CCMA and Bargaining Council commissioners have the powers to issue subpoenas, but unfortunately these subpoenas are usually seen as toothless. More often than not, subpoenas are ignored, and the witnesses fail to attend the proceedings.
Commissioners can also cite parties for contempt, but as it is necessary to refer such a ruling to the Labour Court for a decision, it seldom goes further than a threat that a certain party might be held in contempt.
In terms of section 142(8) of the LRA the failure of a witness to appear and fully participate in the proceedings after having been subpoenaed, constitutes contempt of the CCMA.
Although a 2007 judgment (Bargaining Council for The Clothing Manufacturing Industry and Another v Prinsloo), explained the process involved when a commissioner referred a contempt matter for decision to the Labour Court, little has been reported of attempts by commissioners to refer such rulings to the Labour Court. In most instances the failure to give effect to a subpoena seemingly simply died in the hands of the commissioner.
The decision in the matter of CCMA and another v Dyasi and Another handed down on 26 September 2020, has come as a breath of fresh air.
The Labour Court made it clear that the failure to comply with subpoenas is a serious matter.
The facts are briefly that the two respondents were previously employed by a company which allegedly unfairly dismissed six SACCAWU members. They were therefore critical witnesses in the arbitration before the commissioner in question.
It serves to be noted that this matter had a chequered history and dated back to 2014. The witnesses had previously testified before “the late Commissioner Mrwebi”. Thereafter the matter sat before different commissioners until it finally sat before the second applicant who started with the matter afresh and “the respondents were then required to avail themselves again” .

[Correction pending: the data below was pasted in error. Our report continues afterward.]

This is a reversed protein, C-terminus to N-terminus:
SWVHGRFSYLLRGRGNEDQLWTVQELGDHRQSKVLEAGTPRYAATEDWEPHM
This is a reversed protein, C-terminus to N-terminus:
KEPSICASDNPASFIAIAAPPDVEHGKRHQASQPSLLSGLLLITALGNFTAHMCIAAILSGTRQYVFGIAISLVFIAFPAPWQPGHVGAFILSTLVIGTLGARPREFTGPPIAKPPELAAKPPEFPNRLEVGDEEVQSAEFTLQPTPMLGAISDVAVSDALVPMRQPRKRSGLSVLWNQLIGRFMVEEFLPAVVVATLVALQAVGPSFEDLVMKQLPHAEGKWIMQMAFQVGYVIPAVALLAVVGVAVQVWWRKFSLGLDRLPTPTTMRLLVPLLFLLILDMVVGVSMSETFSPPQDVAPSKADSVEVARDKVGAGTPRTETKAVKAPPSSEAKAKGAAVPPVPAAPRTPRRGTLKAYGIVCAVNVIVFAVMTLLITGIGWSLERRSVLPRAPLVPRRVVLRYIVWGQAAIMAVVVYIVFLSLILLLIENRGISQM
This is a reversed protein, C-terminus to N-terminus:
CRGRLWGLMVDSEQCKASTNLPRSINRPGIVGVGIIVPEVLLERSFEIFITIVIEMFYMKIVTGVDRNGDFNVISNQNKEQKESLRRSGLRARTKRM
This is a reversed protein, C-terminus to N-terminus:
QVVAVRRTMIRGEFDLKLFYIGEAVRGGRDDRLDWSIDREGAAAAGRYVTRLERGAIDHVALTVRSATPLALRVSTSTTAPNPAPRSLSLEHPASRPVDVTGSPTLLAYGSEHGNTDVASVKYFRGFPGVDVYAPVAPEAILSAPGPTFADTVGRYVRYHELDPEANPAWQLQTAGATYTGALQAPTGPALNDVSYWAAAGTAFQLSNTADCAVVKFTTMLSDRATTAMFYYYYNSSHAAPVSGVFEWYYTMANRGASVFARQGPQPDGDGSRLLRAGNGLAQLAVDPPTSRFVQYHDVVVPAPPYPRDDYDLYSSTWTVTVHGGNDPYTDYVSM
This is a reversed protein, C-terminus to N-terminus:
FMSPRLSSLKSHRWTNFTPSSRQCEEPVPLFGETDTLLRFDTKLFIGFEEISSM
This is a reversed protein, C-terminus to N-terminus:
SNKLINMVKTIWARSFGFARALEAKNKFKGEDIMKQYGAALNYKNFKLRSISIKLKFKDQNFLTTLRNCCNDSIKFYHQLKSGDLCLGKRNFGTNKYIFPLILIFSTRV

Despite the fact that they were properly served to attend the rescheduled arbitration, they failed to respond to three subpoenas.
At the arbitration scheduled for 30 July 2018 when they once again failed to appear, the commissioner initiated contempt proceedings against them.
Although the first respondent attempted to provide an explanation – which was found to fall short of a satisfactory explanation – the second had “not bothered to file any submissions”, thus persuading the court that “a confirmation of the ruling is even more appropriate” .
The court accordingly concluded that it would be appropriate to impose
“a sanction of incarceration for a period of 3 (three months), which will serve as a deterrent for any such future conduct on the part of the respondents” .
This finding was reduced to paragraph 2 of the court’s order:
The First and Second Respondents are to be committed to imprisonment for a period of three (3) months for contempt of court.
The respondents must have been extremely relieved when they read paragraph 4 of the court’s order giving them what in essence amounted to a second chance to give effect to the subpoenas, and as a consequence of avoid a jail term:
The sanction imposed as in paragraph 2 above, shall be suspended on condition that the First and Second Respondents comply fully with paragraph 3 above.
This judgment is important because it sends two strong messages to parties. The first is that parties cannot willfully ignore a subpoena. The second is that it doesn’t matter how long it takes before the Labour Court confirms a contempt ruling – contempt of the CCMA could very well result in a jail sentence!